Marijuana and Cannabis News
By Steve Elliott ~alapoet~ in News
Thursday, December 29, 2011 at 11:47 am
|Nick Bhardwaj/The Fiscal Times|
It's Economics 101, after all: When the market demand exceeds the legal supply, people turn to illegal sources of a desired product. And there aren't many products more desired than cannabis, both by patients who need the stuff for quality of life issues, to the recreational tokers who want their albums to sound as good as possible.
According to a recent report from California Watch, a division of the Center for Investigative Reporting, prices for black-market, high-grade, outdoor-grown Cali weed -- after plummeting in 2010 -- have risen by 20 to 40 percent since the state's four U.S. Attorneys announced a crackdown on medical marijuana growers and dispensaries, reports the Chico News Review.
The federal prosecutors even threatened local governmental agencies and personnel -- like the Chico City Council and its staff, for fuck's sake -- with arrest and prosecution.
|The Weed Blog|
For growers who are willing to gamble by doing black-market dealing -- of which these certainly seems to be no shortage -- this is just fine and dandy. Prices were were hovering down at around $1,000 an el-bee have now shot back up to as much as $2,500 or $3,000 a pound, making the business suddenly a lot more lucrative.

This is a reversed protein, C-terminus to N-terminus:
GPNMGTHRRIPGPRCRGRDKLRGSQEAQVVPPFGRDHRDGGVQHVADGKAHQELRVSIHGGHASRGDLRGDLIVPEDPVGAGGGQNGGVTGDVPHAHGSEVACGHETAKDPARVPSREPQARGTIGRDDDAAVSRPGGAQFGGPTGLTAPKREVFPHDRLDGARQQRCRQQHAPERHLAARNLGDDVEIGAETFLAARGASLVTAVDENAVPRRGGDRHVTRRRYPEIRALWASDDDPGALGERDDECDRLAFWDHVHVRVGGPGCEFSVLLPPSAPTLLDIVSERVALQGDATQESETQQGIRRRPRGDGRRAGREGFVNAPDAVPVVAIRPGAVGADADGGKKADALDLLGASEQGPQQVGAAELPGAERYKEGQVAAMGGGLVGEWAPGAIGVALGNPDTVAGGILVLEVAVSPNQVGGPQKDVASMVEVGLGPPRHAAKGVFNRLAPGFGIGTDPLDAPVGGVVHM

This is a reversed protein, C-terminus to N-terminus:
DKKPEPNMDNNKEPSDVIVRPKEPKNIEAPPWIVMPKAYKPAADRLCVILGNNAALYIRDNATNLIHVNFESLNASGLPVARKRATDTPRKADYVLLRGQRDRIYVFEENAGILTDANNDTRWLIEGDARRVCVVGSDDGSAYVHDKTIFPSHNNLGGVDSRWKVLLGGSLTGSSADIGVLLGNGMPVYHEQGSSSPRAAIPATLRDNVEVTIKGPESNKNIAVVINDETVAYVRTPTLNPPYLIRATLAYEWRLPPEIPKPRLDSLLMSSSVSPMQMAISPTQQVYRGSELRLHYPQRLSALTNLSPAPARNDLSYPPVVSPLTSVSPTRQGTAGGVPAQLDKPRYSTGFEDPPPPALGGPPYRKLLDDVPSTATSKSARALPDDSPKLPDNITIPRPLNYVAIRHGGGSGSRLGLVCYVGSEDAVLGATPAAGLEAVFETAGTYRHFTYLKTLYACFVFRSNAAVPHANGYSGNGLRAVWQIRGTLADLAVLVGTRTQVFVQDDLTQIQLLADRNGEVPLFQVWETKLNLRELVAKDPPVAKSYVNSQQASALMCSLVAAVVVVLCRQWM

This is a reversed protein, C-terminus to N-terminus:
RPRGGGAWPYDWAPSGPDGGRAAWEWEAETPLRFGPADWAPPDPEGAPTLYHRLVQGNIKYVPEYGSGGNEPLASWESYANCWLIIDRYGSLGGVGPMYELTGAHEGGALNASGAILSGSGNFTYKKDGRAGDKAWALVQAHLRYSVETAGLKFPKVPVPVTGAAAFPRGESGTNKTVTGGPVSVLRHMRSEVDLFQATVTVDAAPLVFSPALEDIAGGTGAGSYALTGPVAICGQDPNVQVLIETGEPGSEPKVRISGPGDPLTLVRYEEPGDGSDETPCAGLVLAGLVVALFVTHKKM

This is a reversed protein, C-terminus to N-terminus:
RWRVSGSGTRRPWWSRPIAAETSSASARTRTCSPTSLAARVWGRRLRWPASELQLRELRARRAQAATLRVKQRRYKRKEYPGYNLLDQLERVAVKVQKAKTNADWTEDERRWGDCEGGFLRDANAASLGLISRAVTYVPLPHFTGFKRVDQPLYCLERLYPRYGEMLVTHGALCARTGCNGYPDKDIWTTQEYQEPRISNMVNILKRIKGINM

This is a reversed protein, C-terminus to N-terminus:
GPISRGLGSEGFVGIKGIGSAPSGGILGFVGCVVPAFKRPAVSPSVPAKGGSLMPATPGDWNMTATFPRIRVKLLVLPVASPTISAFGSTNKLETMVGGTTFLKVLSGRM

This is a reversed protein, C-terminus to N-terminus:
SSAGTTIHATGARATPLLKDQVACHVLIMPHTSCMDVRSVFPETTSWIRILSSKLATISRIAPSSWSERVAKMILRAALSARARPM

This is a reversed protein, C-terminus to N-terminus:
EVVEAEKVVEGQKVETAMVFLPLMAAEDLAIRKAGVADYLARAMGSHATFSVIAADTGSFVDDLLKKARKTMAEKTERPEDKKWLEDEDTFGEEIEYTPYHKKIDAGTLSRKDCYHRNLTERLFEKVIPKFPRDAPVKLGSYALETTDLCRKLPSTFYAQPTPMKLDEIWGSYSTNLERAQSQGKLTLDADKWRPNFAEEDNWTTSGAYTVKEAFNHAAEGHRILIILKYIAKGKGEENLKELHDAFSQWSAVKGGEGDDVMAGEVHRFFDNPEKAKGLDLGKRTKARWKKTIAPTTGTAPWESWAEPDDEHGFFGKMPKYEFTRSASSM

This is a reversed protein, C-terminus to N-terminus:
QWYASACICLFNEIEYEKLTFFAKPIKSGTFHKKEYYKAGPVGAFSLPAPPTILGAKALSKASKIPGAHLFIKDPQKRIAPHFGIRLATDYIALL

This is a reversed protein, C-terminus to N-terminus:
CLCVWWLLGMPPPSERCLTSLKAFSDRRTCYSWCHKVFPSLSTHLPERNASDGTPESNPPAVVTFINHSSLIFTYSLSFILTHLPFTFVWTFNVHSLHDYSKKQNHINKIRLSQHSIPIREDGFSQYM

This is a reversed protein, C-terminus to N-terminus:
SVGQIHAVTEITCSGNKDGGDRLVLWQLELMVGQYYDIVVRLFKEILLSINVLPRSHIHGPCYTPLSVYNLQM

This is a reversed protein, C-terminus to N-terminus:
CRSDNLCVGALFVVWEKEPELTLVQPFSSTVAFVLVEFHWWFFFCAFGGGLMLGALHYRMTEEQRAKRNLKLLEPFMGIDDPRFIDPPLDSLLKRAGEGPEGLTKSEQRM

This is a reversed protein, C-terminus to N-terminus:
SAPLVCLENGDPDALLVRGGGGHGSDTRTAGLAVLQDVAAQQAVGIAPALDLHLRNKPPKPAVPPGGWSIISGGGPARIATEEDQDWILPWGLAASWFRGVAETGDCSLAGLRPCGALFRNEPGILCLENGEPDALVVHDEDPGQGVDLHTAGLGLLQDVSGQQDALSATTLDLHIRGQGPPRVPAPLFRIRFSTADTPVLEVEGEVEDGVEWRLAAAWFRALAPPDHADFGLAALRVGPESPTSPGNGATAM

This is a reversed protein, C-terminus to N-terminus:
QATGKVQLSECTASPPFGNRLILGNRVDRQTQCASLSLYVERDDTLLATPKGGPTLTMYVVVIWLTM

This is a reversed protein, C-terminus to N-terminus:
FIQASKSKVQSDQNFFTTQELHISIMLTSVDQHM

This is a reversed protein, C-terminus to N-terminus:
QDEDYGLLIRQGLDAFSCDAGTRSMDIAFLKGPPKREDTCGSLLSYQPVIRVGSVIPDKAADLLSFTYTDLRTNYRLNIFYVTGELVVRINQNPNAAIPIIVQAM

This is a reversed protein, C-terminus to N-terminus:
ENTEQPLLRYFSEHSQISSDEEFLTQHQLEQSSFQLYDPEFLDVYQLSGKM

As good as this is for black-market profiteers, it is terrible for legitimate medical marijuana patients and providers.
Safe, legal access to cannabis by patients -- many of whom are, contrary to popular perception, seriously ill -- gets lost in the shuffle, their legitimate medical needs getting lost in the cracks somewhere between law enforcement's slash-and-burn zeal and the black market's bulging pockets.
And legitimate medicinal cannabis cultivators -- those who are a lifeline for many patients, bringing them the hand-crafted, carefully bred strains that make such a difference in their lives -- are in an even worse position, with the Feds' misplaced priorities threatening to not only put them out of business and financially wreck them, but also to put them in federal prison.
"Prices are going up, but the people who will cash in are the men hiding in the mountains," said one Mendocino County medical marijuana farmer. "If this continues, the people who are trying to follow medical marijuana laws won't get anything because they'll be out of business, thanks to the feds."